Does Hand Strength = Handwriting?
Handwriting is one of the most common areas parents ask me about in my practice. It is such a necessary occupation for classroom tasks, general fine motor development, and visual perception/motor tasks. However, there is a lot of confusion about all factors that go in to handwriting…it isn’t just pencil grasp and hand strength!
Before jumping in to the nitty gritty of letter formation, lets define handwriting. “Handwriting is a complex process of managing written language by coordinating the eyes, arms, hands, pencil grip, letter formation, and body posture. The development of a child’s handwriting can provide clues to developmental problems that could hinder a child’s learning because teachers depend on written work to measure how well a child is learning.” (American Occupational Therapy Association, 2021). All in all, there is a lot of factors that can influence handwriting, and ultimately impact the legibility of letters.
Posture and Core Strength
Imagine that you are trying to drive your car. You sit down, buckle your seat belt, and then lean as far forward onto the steering wheel as you possible can. This position will probably impact how you drive the car. The same can be said for almost all tasks, including handwriting. How often have you seen your child rest their head on the table or on their other hand when they write? The way we hold our bodies at our core, has a direct impact on how our hands and fingers move and work.
At some point or another you’ve likely been in a classroom. There is lots to look at around the room, the teacher is usually talking and giving information to the students, the desks aren’t very comfortable, you have peers on either side of you, etc. Classrooms have a lot of stimulation and for some kids this can be detrimental to their handwriting and attention to task. Sensory processing is foundational to effective motor planning and task completion. If you are hyper-responsive to touch, and your friend at the table next to you keeps accidentally moving into your space, increasing your anxiety, you’re probably not doing your best handwriting. If you seek movement or heavy work and can’t regulate your arousal level well during long periods of seated work, you’re likely not producing your best handwriting. If you are sensitive to loud noises, and the gardener is working with a leaf blower outside your classroom window, you likely aren’t spending a lot of time perfectly forming letters on your worksheet. If you didn’t eat a good breakfast, and you are starving during class, you likely aren’t working exceedingly hard on your handwriting worksheet. I could go on and on, but the main idea is that our kids are not working on their handwriting in a bubble. The environment can be just as impactful as the pencil or paper.
Fine Motor Strength
This is likely the most well-known handwriting concern. If your child is tiring after writing two or three letters, strength might be an issue, and it may result in one worksheet taking hours to complete.
Visual Motor Coordination
Handwriting is largely dependent on the eyes and hands working together to copy and form letters. In a typical classroom, the students are asked to look up, read what the teacher has written on the board, look back down at your paper, find the place that you are supposed to write the sentence, then actually write the sentence. If any part of that is difficult, it can negatively impact the end product of handwriting.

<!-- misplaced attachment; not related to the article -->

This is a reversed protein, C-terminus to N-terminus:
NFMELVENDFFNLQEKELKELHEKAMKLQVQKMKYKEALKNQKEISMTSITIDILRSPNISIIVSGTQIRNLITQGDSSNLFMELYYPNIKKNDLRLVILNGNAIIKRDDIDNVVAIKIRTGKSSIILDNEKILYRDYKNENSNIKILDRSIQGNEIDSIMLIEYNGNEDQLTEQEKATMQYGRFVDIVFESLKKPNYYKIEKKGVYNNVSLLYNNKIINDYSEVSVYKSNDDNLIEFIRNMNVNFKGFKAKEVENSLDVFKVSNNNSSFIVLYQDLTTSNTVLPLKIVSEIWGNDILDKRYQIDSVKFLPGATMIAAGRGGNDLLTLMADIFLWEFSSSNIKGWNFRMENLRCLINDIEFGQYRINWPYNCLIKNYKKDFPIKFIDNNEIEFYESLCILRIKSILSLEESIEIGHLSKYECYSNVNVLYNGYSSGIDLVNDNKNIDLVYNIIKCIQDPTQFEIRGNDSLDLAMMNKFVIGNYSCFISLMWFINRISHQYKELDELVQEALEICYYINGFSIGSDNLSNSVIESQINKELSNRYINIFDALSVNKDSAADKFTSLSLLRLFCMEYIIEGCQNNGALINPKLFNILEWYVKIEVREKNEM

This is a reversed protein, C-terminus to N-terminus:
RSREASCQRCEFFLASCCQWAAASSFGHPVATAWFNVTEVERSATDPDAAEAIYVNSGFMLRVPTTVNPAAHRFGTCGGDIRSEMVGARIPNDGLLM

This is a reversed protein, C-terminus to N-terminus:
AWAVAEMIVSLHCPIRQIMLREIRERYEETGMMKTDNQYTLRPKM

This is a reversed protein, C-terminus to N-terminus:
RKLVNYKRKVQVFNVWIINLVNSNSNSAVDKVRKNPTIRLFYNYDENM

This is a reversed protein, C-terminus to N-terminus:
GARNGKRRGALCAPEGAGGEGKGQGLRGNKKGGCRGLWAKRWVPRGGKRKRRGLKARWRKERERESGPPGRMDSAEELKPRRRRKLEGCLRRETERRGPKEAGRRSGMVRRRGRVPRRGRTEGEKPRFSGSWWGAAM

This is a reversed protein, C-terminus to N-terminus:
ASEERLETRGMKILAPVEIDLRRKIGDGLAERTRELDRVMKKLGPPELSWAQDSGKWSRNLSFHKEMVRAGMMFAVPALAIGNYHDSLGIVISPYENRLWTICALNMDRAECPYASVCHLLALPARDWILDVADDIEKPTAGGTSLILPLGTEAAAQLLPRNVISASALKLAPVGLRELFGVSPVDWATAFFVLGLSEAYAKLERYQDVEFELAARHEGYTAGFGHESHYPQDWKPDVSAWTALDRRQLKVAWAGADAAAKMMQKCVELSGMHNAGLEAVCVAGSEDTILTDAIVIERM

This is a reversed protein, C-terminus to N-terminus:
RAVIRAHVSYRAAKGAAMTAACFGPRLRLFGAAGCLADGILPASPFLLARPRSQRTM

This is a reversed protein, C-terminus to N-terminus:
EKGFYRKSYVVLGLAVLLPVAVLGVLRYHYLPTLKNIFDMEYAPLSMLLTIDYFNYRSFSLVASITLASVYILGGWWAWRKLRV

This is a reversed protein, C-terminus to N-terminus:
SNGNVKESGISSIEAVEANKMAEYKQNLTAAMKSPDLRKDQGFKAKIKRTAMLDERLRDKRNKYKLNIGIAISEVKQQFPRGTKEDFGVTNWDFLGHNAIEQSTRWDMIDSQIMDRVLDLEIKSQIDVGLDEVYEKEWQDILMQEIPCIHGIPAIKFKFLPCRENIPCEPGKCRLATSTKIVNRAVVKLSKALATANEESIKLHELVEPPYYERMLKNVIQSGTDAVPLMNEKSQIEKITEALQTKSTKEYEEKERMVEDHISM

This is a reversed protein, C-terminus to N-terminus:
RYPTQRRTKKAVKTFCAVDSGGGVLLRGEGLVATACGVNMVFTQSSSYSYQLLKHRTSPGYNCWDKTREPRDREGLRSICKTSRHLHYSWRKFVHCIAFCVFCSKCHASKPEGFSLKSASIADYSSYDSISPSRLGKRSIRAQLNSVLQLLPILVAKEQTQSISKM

Praxis and Motor Planning:
When writing, you likely are so familiar with letter formation that you don’t need to think about the different pen strokes and sequence of lines that add up to the letter. It actually is a very complex process! For the letter P for example, a capital letter starts with a big line down, a jump back up to the top, and a small curve. Easy right? But what if you want to make a lowercase P, your line shifts down to fall below the baseline. And your curve isn’t at the top line anymore, its at the baseline. And these differences exist for all 26 letters! It can be a lot to remember, and can make writing multiple letters, words, or sentences challenging.
So what does this mean for your child and their handwriting development? When helping your child with their homework or in school, watch what kinds of environments suit them. If they are easily distracted by sounds, and can’t complete their work, it may be helpful to create a place where they have the quiet, they need. If your child gets wiggly or silly after a few minutes of writing, try incorporating movement breaks into the homework routine. If the motor planning of the letters is difficult, try verbally sequencing the letters out loud. For example, if you were writing “P”, you could say “Big line down, jump to the top, and a little curve”. Ultimately, a little detective work can decrease the amount of time and degree of frustration associated with homework time.
If self-regulation or expressive communication seem to be an issue for your child, please contact Valued Voices for a screening and additional resources.
Kaelyn Green, MA, OTR/L
Kaelyn Green is a licensed occupational therapist at Valued Voices. She is certified by the University of Southern California in Sensory Integration and is an advocate for addressing underlying sensory functioning in order to improve occupational performance. She is passionate about meeting children and families where they are at and seeks to tailor interventions to the unique needs of her clients. When she is not working, you will find Kaelyn taking care of her two goldendoodles, working in her garden, or taking trips to the Central Coast.